Approaching Lent with a Lens of Contribution

I have always appreciated the period of Lent as a time of reflection and response to the sacrifices that allow us to be who we are.  As a protestant Christian, I choose to celebrate Lent in relation to the sacrifices of Christ, but I think that the season has implications beyond a circle of believers since all of us have come to be who we are because of the sacrifice of others, sacrifices often made in love, even when we are not capable of fully comprehending them.

This year, I decided that what I committed to sacrifice “silence, separation and solitude” in the spirit of community building and to take on contributing actively to one person daily in order to begin to establish a habit of regular contribution (and an awareness of that contribution) and to begin to change the narrative of divisiveness which has seemed so loud around me in recent days.

Today is the first day of Lent, so I decided to use this blog to chronicle as much of this 40-day journey as I’m able to.  I figured I would start by looking up the word “contribution” so I knew what I was taking on. The three definitions I found through a quick google search were:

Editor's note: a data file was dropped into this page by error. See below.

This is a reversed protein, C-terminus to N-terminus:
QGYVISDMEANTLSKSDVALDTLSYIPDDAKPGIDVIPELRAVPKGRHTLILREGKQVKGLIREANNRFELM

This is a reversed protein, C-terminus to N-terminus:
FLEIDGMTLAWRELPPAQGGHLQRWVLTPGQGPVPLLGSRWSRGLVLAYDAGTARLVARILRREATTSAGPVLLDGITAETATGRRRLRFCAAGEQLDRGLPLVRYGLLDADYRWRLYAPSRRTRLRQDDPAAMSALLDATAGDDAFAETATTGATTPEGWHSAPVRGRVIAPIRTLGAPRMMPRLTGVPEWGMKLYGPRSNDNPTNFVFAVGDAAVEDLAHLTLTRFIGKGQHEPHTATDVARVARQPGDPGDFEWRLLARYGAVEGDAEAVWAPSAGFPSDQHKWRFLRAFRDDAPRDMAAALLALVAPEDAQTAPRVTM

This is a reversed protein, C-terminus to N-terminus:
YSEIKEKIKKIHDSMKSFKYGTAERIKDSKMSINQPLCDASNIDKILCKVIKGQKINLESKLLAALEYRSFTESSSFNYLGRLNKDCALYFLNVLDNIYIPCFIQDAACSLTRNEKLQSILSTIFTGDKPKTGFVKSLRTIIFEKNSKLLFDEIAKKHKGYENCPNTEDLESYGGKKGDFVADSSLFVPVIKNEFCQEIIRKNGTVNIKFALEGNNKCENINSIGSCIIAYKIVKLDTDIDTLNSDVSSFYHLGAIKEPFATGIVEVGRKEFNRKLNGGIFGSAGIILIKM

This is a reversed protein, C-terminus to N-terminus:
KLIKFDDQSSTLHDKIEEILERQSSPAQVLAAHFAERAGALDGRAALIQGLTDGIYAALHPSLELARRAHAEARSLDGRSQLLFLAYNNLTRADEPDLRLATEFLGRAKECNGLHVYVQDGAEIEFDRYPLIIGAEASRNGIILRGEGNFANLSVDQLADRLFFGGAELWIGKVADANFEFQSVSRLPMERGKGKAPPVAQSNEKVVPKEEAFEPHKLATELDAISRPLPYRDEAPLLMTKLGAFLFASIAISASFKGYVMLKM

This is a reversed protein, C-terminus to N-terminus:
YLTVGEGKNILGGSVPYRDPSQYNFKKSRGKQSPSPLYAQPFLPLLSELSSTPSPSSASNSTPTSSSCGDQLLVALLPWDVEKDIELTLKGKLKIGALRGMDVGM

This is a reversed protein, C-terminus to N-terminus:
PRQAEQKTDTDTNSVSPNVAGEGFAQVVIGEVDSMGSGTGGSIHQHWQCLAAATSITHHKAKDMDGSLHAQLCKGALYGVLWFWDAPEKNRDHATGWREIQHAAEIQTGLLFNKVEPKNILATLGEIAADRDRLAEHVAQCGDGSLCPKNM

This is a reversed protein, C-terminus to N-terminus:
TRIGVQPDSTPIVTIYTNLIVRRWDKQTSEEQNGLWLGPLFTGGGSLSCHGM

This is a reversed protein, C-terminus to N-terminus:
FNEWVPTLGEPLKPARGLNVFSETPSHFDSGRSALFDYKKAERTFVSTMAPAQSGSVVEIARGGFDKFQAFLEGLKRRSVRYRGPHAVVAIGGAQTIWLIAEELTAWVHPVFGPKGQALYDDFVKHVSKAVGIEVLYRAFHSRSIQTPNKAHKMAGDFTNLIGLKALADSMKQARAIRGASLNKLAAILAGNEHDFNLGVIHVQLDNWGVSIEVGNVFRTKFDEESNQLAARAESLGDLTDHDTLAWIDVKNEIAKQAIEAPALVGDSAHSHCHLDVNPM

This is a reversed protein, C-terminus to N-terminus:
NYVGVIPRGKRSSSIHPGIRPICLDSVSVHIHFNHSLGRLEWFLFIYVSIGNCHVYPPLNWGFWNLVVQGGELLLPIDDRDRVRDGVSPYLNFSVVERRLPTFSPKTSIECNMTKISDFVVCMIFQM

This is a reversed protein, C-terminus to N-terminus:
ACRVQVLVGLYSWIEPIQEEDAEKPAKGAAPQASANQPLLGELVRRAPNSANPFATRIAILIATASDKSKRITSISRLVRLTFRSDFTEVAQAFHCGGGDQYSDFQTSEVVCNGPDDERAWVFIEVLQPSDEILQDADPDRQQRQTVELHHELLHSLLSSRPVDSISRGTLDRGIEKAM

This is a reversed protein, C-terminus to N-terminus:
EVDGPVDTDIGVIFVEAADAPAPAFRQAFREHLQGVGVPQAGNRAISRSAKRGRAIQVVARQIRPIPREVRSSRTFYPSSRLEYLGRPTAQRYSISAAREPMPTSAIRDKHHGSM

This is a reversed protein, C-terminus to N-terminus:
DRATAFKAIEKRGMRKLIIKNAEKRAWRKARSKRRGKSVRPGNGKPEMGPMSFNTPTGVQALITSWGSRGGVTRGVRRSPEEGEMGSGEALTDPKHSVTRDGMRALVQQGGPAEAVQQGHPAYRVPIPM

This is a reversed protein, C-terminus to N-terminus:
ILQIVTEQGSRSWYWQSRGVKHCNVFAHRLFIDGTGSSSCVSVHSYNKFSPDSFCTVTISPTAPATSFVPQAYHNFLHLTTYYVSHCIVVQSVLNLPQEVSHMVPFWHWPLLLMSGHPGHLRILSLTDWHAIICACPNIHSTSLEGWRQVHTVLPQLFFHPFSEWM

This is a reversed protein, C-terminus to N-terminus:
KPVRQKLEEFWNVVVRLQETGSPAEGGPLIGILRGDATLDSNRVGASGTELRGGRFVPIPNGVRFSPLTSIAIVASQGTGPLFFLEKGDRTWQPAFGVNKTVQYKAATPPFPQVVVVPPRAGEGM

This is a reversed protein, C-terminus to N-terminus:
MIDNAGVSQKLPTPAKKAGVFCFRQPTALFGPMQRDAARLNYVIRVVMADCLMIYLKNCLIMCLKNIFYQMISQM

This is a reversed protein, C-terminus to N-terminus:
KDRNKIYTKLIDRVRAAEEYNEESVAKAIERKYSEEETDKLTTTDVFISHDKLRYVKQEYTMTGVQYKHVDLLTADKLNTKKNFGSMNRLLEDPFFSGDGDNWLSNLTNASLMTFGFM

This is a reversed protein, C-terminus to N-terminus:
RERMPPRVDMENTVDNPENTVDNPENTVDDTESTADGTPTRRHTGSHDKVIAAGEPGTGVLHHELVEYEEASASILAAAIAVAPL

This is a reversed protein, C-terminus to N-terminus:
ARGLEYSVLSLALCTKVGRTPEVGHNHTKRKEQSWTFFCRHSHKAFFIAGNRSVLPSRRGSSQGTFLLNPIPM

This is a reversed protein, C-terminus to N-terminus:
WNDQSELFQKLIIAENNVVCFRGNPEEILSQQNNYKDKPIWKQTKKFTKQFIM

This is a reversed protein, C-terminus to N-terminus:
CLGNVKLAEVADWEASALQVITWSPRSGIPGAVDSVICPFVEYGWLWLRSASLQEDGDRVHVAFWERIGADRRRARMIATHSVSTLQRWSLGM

• A gift or payment to a common fund or collection
  • The part played by a person or thing in bringing about a result or helping something to advance
  • An article or other piece of writing submitted for publication in a collection

By taking on the lens of contribution, I realized that there were already ways in which most of us contribute everyday–to our families, to friends, to total strangers, to journals, to movements, etc.  It’s just that we don’t pause and reflect on the importance of contribution and how it advances our work with solidarity and a spirit of caring.

So, I’m inviting you on this journey of Lenten contribution with me.  Share with me via Twitter (@ProfHsieh), Facebook (in response to my daily posts) or on this blog how you’re contributing to those around you, as I share with you.

Today, I contributed to my students and my college by reading and giving feedback on lesson plans, teaching my course, and interviewing candidates for one of our credential programs.  And, I got acknowledged for past contributions to students in my program.

Contribution is a gift that gives back immeasurably so I hope that instead of (or in addition to) giving something up for Lent, you’ll also joining me in giving forward, giving back and contribution.

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